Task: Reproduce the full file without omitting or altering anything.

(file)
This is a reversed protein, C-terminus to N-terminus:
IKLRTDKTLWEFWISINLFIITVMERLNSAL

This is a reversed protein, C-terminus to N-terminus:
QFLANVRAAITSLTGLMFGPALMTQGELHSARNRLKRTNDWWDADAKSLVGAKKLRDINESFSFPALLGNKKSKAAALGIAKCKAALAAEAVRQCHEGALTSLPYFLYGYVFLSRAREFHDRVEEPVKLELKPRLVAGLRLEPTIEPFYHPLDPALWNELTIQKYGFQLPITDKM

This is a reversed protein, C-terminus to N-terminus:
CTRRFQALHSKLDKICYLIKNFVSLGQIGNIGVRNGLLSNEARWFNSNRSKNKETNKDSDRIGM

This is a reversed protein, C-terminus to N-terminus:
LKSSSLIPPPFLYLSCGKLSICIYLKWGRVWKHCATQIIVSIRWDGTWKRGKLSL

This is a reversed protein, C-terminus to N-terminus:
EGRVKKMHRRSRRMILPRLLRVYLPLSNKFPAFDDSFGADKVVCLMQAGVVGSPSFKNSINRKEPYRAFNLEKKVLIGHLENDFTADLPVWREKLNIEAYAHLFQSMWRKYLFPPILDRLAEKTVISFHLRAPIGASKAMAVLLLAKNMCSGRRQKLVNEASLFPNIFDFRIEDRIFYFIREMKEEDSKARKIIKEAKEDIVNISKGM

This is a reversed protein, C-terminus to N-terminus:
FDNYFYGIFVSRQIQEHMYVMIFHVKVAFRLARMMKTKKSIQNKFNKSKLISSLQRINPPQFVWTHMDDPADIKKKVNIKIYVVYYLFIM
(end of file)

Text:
This is a reversed protein, C-terminus to N-terminus:
IKLRTDKTLWEFWISINLFIITVMERLNSAL

This is a reversed protein, C-terminus to N-terminus:
QFLANVRAAITSLTGLMFGPALMTQGELHSARNRLKRTNDWWDADAKSLVGAKKLRDINESFSFPALLGNKKSKAAALGIAKCKAALAAEAVRQCHEGALTSLPYFLYGYVFLSRAREFHDRVEEPVKLELKPRLVAGLRLEPTIEPFYHPLDPALWNELTIQKYGFQLPITDKM

This is a reversed protein, C-terminus to N-terminus:
CTRRFQALHSKLDKICYLIKNFVSLGQIGNIGVRNGLLSNEARWFNSNRSKNKETNKDSDRIGM

This is a reversed protein, C-terminus to N-terminus:
LKSSSLIPPPFLYLSCGKLSICIYLKWGRVWKHCATQIIVSIRWDGTWKRGKLSL

This is a reversed protein, C-terminus to N-terminus:
EGRVKKMHRRSRRMILPRLLRVYLPLSNKFPAFDDSFGADKVVCLMQAGVVGSPSFKNSINRKEPYRAFNLEKKVLIGHLENDFTADLPVWREKLNIEAYAHLFQSMWRKYLFPPILDRLAEKTVISFHLRAPIGASKAMAVLLLAKNMCSGRRQKLVNEASLFPNIFDFRIEDRIFYFIREMKEEDSKARKIIKEAKEDIVNISKGM

This is a reversed protein, C-terminus to N-terminus:
FDNYFYGIFVSRQIQEHMYVMIFHVKVAFRLARMMKTKKSIQNKFNKSKLISSLQRINPPQFVWTHMDDPADIKKKVNIKIYVVYYLFIM